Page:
JONATHAN Gould believes whoever Celtic appoint as their new manager has to make signing a top class keeper his No1 priority this summer if the Parkhead club are to reclaim the Scottish title from Rangers next season.

Speculation has been rife about who will replace Neil Lennon in recent weeks and Eddie Howe, the former Bournemouth and Burnley manager, looks set to be confirmed as his replacement in the coming days.

However, for Gould, who helped the Glasgow club stop their city rivals from completing 10-In-A-Row at the end of his debut season in 1998, bringing in an exceptional goalie is every bit as important to their future prospects.

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Vasilis Barkas, a £4.5m capture from AEK Athens last year, has struggled to settle in this country and the Greek internationalist last started a match in the 2-2 draw with Livingston at the Tony Macaroni Arena way back in January.

Conor Hazard, the young Northern Ireland cap, had a stint between the sticks and played in the Scottish Cup final win over Hearts at Hampden in December that secured an unprecedented quadruple treble.

However, Hazard’s form has also fluctuated and Scott Bain is currently being given the nod by caretaker John Kennedy. 

Gould, who is now a coach at Napier City Rovers in New Zealand, can sympathise with all of the Celtic keepers as there were spells during the five-and-a-half years that he had in the East End when Rangers dominated and he knows it can be tough.

However, the former Scotland internationalist understands that both Old Firm outfits must have outstanding keepers as well as strength in depth in that crucial department in order to flourish.

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He thinks that whoever takes over from his old team mate Lennon will have to strengthen in that area.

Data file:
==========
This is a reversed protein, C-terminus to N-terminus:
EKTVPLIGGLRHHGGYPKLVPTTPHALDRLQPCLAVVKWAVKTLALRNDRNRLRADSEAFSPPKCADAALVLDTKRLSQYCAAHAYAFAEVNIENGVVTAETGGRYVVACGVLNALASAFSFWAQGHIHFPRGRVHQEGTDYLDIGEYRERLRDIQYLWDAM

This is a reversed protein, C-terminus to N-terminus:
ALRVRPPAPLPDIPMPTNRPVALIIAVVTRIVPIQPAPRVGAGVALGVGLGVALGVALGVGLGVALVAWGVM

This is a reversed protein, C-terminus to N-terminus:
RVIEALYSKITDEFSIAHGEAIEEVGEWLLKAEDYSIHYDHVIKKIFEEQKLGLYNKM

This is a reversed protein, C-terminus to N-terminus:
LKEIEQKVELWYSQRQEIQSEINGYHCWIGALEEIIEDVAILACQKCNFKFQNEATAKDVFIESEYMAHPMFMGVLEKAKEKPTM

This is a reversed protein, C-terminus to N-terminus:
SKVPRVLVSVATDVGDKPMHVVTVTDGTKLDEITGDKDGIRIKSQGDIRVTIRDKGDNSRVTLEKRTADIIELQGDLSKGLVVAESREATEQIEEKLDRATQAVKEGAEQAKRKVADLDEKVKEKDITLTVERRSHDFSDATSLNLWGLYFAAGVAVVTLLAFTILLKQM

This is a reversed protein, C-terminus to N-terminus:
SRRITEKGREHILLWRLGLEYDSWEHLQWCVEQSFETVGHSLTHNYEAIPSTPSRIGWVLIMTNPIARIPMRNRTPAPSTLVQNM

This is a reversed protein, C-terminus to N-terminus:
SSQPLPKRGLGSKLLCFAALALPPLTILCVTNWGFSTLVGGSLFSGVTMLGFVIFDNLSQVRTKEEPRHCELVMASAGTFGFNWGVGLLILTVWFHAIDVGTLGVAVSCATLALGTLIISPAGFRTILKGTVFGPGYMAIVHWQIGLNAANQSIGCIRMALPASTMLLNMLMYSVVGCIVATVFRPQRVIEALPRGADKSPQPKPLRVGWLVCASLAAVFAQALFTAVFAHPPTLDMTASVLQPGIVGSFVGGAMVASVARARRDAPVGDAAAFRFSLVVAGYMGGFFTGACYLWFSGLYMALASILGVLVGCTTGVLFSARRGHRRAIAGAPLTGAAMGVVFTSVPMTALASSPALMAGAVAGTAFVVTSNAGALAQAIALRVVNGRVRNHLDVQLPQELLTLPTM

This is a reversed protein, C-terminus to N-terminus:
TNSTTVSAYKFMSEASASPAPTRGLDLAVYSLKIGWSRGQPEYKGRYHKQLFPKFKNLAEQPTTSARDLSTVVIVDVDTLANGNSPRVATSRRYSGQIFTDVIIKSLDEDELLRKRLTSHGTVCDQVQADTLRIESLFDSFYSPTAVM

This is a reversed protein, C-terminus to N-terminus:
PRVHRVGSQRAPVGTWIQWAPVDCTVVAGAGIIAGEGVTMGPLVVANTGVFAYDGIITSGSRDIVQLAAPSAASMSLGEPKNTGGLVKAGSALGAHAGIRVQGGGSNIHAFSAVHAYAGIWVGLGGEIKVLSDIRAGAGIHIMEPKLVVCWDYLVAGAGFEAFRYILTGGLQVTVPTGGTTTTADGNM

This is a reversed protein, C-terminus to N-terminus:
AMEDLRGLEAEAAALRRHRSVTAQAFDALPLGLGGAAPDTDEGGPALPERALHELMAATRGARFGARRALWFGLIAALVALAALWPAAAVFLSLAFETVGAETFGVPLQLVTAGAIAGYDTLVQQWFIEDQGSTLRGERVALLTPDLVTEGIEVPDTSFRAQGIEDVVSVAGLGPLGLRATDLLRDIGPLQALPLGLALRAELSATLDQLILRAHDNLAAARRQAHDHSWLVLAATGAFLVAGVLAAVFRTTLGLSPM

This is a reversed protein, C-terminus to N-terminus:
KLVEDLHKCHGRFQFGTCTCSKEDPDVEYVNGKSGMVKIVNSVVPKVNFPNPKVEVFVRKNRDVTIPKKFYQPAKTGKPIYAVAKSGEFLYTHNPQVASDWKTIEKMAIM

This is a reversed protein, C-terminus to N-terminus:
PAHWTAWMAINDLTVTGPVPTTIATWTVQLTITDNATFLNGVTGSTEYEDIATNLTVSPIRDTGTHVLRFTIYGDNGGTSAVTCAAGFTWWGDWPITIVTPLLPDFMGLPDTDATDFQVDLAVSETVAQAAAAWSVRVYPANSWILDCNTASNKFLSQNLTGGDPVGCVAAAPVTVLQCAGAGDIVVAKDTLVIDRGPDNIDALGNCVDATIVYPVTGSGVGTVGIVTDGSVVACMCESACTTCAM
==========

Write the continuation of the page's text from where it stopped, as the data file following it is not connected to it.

“I can see why there are problems now,” said Gould. “I said before the season that I thought goalkeeper was a crucial part of their recruitment. Fraser Forster and Joe Hart were mentioned. They are big names.

“Go back to Andy Goram, Stefan Klos, Artur Boruc, the Holy Goalie, David Marshall, Fraser Forster; they are all top keepers. You need to have that if you want to win titles and cups and do well in Europe.”

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He added: “I was in goal for Celtic when it was difficult as well as when things were going well. You need to have a very hard shell, need to be able to take stick, sometimes for things that are out of your control.

“When I look back now, we also had plenty of competition, Dmitri Kharine and Magnus Hedman, a Russian international and a Swedish international, were there. I was a Scotland international at the time.

“We also had Stewart Kerr and Gordon Marshall. Stewart had the potential to be a top keeper and barring injury probably would have been. Marshy was experienced. You need to have quality and you need to have good back-up as well.” 

Gould was languishing in the Bradford City reserves when he was signed by new Celtic manager Wim Jansen in 1997 – but he had played in the English top flight with Coventry City previously and made an immediate impact in Scotland.